Article II Page Contents

Article II Forum and Charter

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Mark Tuller (chair)
Angie Knappenberger
Andi MacLeod
Julia Darling
Chris Byrnes
Rich Macdonald
Rev. Ellie Kilpatrick


The most important UU theological debate in four decades is happening this year. The Seven Principles and Six Sources of UUism, which have centered us as UUs since 1985, are up for major revision. The UUA General Assembly voted last June to propose a complete change to Article II of the UUA bylaws, where the Principles and Sources are written, leading to a final General Assembly vote in June 2024. The new proposal squarely raises the question “What Does It Mean to be a UU?”

Our Board has established the Article II Task Force to organize our discussion about the revision. The goal is to engage the entire congregation over the coming months in reflection, discernment, and ultimately decision, about the revised Article II, with opportunities for discussion and debate, learning and reading, and proposals.

About Article II


A Congregation-Wide Study and Discussion of the Revised Article II

The revised Article II drops the concepts of “Principles” and “Sources” and introduces the concept of “values.”  The six proposed UU values are “Interdependence,” “Equity,” “Transformation,” “Generosity,” “Pluralism” and “Justice,” and all the values are based on “Love.” This is graphically represented by the floret design above with Love in the center. The current Seven Principles and Six Sources are eliminated as separate ideas. Much of the wording of the Principles (including the 8th principle adopted by UUFSD and other congregations) is retained in paragraphs that explain the graphic. The wording of the Six Sources is mostly removed entirely.

We at UUFSD, like all UU congregations, will send delegates to the June 2024 GA to vote on finally adopting or rejecting the proposal. We have been asked to use this time to study and discuss the proposal, and decide how our delegates should vote.

Are these the right values? Is there room for the current principles and sources? Is there poetry? Why now? What do we want out of the revision? Does it matter or is it just words? What reasons have been offered pro and con? Are there supplemental or different values, sources, or principles that our Fellowship wants to adopt? In other words. . .

What Does It Mean to Be a UU?

This chart lists some of the major changes, but it is only a starting point because it is necessarily incomplete.


Article II Handout for UUFSD which contains both the New and Old Article II

Why are UUs re-examining Article II? UUA Executive Vice President Carey McDonald answers questions about proposed changes to the Principles, Purposes, and Sources.

Article II Study Commission A resource with dates, slides, and more information.

Article II Study Report 2021-2023

Slides from the UUFSD First Article II Forum and Youtube video on October 1, 2023.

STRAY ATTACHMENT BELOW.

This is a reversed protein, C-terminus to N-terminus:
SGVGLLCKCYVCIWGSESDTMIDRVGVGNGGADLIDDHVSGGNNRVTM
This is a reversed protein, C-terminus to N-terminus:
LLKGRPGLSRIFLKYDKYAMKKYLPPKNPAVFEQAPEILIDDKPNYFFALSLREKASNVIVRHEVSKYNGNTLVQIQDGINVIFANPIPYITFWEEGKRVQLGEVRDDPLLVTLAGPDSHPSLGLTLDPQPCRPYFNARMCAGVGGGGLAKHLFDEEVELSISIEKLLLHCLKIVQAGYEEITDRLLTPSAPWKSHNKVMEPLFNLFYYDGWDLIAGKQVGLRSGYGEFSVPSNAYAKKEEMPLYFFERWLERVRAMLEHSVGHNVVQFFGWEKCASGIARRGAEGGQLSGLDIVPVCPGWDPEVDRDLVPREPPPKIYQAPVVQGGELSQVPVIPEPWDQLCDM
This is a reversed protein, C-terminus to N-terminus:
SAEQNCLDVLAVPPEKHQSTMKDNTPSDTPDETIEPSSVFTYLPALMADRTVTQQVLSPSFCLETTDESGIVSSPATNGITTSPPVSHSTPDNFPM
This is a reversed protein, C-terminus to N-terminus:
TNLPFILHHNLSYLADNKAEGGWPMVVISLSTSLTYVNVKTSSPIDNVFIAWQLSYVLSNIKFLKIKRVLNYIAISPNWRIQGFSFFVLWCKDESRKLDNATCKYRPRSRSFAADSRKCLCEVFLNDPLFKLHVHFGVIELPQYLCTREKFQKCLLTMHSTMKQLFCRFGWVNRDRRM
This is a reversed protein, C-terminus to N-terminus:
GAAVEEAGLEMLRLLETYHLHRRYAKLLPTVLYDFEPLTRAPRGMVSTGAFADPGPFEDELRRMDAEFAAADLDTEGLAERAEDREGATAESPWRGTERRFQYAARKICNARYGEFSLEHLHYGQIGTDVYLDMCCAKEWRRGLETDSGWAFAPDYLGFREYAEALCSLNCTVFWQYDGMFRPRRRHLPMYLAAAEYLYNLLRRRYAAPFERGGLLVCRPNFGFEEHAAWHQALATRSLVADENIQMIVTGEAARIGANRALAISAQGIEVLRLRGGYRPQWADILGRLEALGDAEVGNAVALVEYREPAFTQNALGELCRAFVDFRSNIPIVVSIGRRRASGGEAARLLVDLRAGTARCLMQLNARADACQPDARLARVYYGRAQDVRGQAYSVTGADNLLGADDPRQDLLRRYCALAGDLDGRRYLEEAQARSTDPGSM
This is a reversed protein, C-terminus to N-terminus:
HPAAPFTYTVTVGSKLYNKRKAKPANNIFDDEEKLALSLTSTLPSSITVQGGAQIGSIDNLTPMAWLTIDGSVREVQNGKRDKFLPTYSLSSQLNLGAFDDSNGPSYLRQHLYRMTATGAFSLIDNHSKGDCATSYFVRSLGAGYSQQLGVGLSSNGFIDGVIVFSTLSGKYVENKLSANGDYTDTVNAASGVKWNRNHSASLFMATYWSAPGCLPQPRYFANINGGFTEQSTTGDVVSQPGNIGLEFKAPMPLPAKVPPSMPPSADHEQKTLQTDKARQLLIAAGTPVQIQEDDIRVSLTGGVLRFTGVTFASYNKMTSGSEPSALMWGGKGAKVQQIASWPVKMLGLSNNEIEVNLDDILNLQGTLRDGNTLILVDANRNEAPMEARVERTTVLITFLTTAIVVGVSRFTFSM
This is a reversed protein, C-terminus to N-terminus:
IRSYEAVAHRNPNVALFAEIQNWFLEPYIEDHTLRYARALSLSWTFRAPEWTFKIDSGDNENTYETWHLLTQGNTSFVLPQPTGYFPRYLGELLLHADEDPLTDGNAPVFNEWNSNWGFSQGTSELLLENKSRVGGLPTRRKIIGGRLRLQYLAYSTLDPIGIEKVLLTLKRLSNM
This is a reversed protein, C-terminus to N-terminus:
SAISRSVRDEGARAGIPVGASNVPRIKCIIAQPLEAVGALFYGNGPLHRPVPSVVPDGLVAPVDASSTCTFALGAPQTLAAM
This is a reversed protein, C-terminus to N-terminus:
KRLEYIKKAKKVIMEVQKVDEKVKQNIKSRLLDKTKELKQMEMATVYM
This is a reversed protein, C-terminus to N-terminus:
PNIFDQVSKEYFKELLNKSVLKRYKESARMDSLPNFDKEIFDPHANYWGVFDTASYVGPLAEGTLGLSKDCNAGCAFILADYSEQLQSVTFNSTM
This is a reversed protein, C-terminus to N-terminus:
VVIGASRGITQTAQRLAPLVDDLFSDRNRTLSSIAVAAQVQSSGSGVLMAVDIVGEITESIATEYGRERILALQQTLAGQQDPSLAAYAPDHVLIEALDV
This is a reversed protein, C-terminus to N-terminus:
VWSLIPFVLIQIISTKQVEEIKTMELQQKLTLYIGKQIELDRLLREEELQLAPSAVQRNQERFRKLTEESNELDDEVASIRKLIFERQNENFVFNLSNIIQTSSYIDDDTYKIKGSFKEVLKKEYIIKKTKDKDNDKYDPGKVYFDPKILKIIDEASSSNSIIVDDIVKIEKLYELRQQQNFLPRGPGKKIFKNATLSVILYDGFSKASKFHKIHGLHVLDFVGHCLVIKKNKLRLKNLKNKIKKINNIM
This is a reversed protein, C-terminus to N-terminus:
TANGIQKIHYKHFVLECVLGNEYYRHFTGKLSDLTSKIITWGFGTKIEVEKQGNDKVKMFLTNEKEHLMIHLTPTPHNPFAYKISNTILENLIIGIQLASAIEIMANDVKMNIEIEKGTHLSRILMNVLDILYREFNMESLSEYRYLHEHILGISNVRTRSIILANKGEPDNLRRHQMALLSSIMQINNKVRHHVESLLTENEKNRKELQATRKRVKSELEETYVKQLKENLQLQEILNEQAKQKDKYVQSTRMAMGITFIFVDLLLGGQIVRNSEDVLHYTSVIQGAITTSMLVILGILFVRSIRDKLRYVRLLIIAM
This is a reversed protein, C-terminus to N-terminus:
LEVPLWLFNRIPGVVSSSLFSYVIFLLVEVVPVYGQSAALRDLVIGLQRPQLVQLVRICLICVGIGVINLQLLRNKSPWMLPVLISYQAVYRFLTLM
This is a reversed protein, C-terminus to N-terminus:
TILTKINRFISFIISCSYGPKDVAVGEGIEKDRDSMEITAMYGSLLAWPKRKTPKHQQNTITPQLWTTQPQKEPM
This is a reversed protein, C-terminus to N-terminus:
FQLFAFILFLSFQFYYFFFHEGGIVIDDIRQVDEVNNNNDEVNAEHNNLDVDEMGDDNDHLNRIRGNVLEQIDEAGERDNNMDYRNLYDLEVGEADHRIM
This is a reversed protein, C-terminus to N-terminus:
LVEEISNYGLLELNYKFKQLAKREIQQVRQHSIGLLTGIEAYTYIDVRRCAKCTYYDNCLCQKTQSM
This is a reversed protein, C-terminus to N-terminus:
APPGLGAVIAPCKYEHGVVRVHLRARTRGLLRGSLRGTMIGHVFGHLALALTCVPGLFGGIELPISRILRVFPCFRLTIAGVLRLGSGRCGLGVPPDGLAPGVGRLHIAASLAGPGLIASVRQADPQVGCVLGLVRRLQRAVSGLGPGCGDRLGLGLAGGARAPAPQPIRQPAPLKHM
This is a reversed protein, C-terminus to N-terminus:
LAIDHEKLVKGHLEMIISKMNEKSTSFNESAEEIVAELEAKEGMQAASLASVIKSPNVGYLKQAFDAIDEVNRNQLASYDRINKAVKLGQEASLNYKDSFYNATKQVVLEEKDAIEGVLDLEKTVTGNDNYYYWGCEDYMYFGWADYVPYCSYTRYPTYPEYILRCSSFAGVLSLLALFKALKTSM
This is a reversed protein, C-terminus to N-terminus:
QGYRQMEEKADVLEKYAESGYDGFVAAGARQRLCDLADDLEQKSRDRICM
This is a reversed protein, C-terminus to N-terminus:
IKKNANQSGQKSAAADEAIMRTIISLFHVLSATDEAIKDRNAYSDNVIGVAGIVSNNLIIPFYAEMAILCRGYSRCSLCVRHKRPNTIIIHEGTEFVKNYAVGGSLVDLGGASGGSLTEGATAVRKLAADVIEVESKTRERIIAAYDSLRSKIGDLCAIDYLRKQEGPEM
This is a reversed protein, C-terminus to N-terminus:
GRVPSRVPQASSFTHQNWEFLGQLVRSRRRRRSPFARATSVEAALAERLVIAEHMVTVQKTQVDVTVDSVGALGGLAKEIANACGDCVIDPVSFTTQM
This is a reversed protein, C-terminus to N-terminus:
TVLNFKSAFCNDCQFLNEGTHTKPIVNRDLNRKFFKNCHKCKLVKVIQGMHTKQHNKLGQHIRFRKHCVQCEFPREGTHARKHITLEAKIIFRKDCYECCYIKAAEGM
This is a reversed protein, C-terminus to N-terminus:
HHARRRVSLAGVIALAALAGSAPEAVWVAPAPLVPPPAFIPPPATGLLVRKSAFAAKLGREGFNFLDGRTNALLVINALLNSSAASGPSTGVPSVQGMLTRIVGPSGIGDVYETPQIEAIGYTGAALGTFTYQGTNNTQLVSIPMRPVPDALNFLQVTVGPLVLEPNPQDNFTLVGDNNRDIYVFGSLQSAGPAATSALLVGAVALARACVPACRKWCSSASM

Final Article II with line numbers

PRO argument:
Why Change Article II” by Rev. Dr. Cynthia Landrum
CON argument:
Bartik’s pro and con reflections

A Case for Retaining the Current UU Principles and Sources by Kenneth Ing

Discussion Forum

Join our discussion group on Discord by emailing for instructions.

Article II FAQ

  • Why is Article II being revised?

    The UUA bylaws mandate a regular revision process of Article II every fifteen years. Article II has the language that is at the heart of our faith for many of us as UUs. It has the Principles and the Sources, and our purpose as an organization. The language in Article II lives in the UUA bylaws and has been revised a number of times over the course of the Unitarian Universalist Association’s history. We are a living tradition, which means regularly reviewing and asking ourselves: Does the Article II core language reflect who we are now and who we want to be?

    Quote from About Article II: The Principles and Purposes of the UUA:

    “We are now well into the first quarter of the 21st Century. Our Association has grown in its understanding of systemic oppressions, such as racism, ableism, and heteronormative beliefs. However, many people feel the language of Article II does not reflect these learnings. The Board believes we need an Article II which leads us into the future.”

  • What is the Article II Study Commission

    The UUA is required to create an Article II Study Commission when any changes to Article II are considered (unless there is overwhelming support for the specific change). There were a number of changes proposed over the years, and there was a large grassroots movement towards including the Eighth Principle. Instead of considering such changes one-by-one, the UUA Board created the Article II Study Commission in 2020.


  • Why make the change from Principles to Values?

    Quote from UUA Executive Vice President Carey McDonald:

    “My view of the proposal from the Article II Study Commission is that it’s a deepening and expanding of the language of the Seven Principles to include commitments and actions. It’s being clear about the values that are at our foundation and what they call us to do as people of faith. I think it does a very good job of articulating what it means to be a UU today.

    Regardless of the outcome of the vote, individual congregations and UU communities can hold and value the Seven Principles as a meaningful part of our religious tradition, just as some have adopted the Eighth Principle on their own.”